Miller claimed that universities began to change even before the GAO's report on their misleading practices, including changing how recruiters are compensated (so they do not receive bonuses or prizes for recruiting students), offering "test drive" programs to help people figure out if higher education is for them and focusing more on consumer protection.
When asked why for-profit universities don't return money back to those who have been misled by their solicitations, Miller said: "There are other countries in the world like Canada which have a different system and it's something we're going to look at."
But Miller admitted that the industry has no plan in place to pay back those who are carrying a debt from for-profit schools.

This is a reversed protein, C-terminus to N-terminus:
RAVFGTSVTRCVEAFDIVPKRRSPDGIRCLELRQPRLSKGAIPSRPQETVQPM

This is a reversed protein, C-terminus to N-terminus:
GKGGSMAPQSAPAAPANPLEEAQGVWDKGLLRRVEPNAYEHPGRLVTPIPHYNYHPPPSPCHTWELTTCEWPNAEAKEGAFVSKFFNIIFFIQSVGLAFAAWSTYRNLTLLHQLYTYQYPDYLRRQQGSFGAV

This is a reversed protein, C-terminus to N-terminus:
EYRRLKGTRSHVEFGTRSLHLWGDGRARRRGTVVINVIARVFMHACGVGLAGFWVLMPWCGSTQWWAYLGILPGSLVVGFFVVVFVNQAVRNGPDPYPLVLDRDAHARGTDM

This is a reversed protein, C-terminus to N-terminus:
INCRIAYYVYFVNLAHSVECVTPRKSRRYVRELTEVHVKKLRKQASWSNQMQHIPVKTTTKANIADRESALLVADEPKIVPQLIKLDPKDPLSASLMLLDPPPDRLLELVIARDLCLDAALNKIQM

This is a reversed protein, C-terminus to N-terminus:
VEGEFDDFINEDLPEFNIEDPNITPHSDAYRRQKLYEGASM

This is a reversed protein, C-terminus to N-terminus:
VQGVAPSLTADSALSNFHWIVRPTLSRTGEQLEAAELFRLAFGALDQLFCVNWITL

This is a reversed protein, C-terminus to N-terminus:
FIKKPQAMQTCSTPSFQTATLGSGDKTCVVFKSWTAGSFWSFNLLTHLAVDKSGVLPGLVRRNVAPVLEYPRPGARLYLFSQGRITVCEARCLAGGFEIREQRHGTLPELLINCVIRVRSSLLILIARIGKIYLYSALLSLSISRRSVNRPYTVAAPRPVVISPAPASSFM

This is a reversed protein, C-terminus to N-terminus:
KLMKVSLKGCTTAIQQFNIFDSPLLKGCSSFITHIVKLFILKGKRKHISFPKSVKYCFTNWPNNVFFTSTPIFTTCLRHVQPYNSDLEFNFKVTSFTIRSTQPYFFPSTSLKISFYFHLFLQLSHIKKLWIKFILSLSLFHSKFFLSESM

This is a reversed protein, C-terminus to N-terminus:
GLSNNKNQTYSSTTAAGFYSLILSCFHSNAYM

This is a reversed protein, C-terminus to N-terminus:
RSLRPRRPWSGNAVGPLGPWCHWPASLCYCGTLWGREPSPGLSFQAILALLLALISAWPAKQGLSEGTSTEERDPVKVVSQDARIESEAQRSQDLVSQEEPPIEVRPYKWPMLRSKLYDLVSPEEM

Whatever the industry's plans for future, Dalmier said it won't help heal what happened.
"If they tell you something, investigate it before you enroll in their program. You really need to find out the truth and how to further your passion or your dream," she said. "That way, you don't end up like me."
After ABC News' interview with Pepicello, the University of Phoenix offered Dalmier a scholarship for a bachelor's degree of her choosing. Dalmier said she is considering their proposal.
Pepicello also said he plans to change the school's recruiting practices, especially the current model of compensation, and will be offering students a "test drive."
Click HERE to read a letter to ABC News from William Pepicello.